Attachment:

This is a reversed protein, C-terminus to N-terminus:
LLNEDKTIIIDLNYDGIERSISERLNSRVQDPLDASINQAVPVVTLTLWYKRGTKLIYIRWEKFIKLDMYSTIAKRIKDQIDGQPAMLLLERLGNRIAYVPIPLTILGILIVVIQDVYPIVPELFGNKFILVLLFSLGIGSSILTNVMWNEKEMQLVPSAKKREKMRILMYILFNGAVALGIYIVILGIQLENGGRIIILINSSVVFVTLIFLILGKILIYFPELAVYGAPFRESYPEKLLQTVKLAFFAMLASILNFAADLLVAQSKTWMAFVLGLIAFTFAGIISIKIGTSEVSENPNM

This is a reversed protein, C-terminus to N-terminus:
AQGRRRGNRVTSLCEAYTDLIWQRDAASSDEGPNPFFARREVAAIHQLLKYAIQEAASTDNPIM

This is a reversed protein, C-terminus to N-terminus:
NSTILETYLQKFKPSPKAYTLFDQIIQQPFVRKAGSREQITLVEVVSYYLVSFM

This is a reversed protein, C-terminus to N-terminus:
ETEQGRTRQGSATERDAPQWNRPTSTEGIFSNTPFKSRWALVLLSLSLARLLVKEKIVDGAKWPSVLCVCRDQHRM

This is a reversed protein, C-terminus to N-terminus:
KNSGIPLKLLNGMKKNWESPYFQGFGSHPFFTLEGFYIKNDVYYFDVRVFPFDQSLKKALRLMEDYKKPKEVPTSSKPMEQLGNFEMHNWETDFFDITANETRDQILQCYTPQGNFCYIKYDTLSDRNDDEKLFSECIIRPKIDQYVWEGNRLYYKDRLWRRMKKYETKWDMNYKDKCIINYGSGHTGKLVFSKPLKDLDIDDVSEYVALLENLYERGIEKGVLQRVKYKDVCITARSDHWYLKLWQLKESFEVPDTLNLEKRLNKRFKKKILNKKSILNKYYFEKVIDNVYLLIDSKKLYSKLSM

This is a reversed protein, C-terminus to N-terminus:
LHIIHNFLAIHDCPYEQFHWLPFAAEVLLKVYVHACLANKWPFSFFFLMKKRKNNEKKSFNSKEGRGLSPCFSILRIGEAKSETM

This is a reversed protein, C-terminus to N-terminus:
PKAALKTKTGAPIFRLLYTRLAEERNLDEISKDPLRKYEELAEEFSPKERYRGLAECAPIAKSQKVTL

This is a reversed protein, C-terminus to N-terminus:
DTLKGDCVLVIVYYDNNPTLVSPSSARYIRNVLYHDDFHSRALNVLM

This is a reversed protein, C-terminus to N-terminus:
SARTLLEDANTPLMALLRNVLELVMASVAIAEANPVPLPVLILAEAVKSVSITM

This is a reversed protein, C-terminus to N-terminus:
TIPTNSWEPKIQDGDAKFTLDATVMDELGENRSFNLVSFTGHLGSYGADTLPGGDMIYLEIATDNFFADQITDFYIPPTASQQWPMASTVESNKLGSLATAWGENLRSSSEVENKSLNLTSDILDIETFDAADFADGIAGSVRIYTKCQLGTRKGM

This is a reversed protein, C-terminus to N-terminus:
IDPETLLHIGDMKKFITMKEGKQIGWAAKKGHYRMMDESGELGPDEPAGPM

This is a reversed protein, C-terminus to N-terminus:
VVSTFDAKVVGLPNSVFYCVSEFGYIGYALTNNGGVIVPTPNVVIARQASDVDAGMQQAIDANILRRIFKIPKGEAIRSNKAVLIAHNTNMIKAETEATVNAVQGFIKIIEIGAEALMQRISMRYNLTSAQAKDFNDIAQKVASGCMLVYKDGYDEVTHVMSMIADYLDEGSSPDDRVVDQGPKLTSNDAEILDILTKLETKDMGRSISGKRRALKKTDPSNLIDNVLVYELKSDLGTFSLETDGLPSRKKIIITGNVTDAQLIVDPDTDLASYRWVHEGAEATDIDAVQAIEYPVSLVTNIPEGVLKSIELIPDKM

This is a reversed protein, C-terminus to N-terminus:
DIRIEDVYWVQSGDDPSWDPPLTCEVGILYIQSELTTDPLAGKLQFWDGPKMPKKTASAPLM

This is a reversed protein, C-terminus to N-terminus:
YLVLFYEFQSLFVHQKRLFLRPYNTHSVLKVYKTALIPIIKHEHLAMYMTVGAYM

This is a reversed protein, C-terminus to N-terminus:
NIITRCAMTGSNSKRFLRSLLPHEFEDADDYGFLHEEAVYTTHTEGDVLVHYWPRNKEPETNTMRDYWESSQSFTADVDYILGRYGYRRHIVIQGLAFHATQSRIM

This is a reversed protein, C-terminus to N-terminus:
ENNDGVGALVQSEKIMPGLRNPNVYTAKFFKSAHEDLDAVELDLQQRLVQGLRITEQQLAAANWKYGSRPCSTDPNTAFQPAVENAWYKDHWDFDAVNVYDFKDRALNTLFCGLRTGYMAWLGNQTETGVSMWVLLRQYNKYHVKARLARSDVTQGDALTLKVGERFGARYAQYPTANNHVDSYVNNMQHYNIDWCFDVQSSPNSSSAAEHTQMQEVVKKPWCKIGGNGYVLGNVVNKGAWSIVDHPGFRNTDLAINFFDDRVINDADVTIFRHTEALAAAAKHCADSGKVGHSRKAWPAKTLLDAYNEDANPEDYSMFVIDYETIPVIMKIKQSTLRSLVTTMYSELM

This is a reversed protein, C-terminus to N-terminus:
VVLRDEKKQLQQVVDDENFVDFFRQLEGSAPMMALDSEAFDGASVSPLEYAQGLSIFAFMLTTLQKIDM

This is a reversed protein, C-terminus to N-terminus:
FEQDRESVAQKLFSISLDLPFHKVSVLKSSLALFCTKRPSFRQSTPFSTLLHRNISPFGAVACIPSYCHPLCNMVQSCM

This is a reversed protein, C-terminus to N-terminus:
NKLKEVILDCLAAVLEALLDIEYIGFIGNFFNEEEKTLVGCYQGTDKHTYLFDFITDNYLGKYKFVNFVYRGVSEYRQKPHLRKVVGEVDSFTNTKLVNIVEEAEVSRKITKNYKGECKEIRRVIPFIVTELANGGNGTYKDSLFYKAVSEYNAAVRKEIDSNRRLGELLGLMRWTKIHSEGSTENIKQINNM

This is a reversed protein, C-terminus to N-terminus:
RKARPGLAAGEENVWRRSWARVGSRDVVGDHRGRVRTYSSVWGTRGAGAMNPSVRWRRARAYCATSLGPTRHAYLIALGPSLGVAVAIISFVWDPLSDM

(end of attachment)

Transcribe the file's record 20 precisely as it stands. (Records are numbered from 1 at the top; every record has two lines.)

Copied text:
This is a reversed protein, C-terminus to N-terminus:
RKARPGLAAGEENVWRRSWARVGSRDVVGDHRGRVRTYSSVWGTRGAGAMNPSVRWRRARAYCATSLGPTRHAYLIALGPSLGVAVAIISFVWDPLSDM